I was there the night of the highly anticipated Glass Animals concert, an indie rock sensation with hip hop influence from the United Kingdom. The building itself resides on the quiet road known as Industrial Drive, just north of downtown Raleigh. It’s a rather unassuming building with a long walk way in the front. Once inside, there is a small area leading directly into the main stage area. The actual stage was put together in a way to resemble a jungle setting of some sort. As the crowd waited in anticipation, I couldn’t help but notice the variety of people attending the event. This particular event drew in a crowd with quite a bit of diversity, ranging from young college students to older music lovers of the area. The band certainly milked the crowd a bit longer than they should have prior to starting their set. As a ritual, Glass Animals sets out their iconic pineapple in the center of the stage, indicating that the band was ready to come on. The lights on stage began to change as exotic animal sounds came from the speakers, then the crowd erupted in applause as the bands lead singer, Dave Bayley, came out and started to sing “Walla Walla,” one of the songs off their studio album ZABA.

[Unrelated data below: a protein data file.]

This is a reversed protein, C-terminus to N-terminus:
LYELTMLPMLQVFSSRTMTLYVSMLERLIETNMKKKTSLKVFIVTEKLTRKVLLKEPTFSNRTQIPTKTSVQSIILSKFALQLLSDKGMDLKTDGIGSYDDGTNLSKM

The album was released in 2014 and the band’s popularity took off rather quickly. Social media had a generous impact on their popularity, as many ‘discovered’ the band from an ad on Spotify that would play semi-frequently. As the concert proceeded, the dominant sounds were hip-hop influenced beats with an indie rock melody playing — the band’s unique sound. The crowd was rather active considering how mellow some of ZABA’s songs can be. We endured a solid hour of these beats and sounds, dancing as we watched their front man dance in a slightly awkward fashion next to Edmund Irwin-Singer, the drummer. Jake Nelson, a Glass Animals fan who attended the concert, said “I had already seen them in Richmond, but it was definitely worth it to come out and see them again!” The crowd certainly enjoyed what they paid for that night. Manasvi Khullar, a UNC-Chapel Hill student attending the concert, said “Tonight I learned that heaven is a Glass Animals concert.”
Upon leaving the concert, I was impressed with The Ritz as a whole. I plan to attend the Ritz for two more concerts just this year, plus hopefully any show that I want to attend in the Raleigh area in the foreseeable future. The newly renovated Ritz in Raleigh has shown incredible success and still upholds its reputation of being a staple of live music in Raleigh for years.